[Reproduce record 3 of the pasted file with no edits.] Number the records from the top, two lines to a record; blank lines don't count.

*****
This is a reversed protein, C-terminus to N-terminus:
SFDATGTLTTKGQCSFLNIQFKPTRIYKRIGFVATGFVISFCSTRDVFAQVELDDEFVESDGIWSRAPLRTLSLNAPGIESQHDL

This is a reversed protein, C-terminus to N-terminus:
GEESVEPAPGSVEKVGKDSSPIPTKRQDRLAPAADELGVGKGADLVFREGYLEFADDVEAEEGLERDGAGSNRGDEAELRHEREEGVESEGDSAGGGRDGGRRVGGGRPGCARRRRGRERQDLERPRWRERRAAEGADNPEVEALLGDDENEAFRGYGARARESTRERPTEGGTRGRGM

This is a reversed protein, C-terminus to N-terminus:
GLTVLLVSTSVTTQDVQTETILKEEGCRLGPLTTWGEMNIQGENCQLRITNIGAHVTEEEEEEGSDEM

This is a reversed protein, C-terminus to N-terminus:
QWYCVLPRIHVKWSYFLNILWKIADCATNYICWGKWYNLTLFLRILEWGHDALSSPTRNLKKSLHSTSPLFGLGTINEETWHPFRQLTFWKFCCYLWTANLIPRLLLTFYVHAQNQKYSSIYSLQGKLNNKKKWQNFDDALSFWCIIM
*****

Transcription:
This is a reversed protein, C-terminus to N-terminus:
GLTVLLVSTSVTTQDVQTETILKEEGCRLGPLTTWGEMNIQGENCQLRITNIGAHVTEEEEEEGSDEM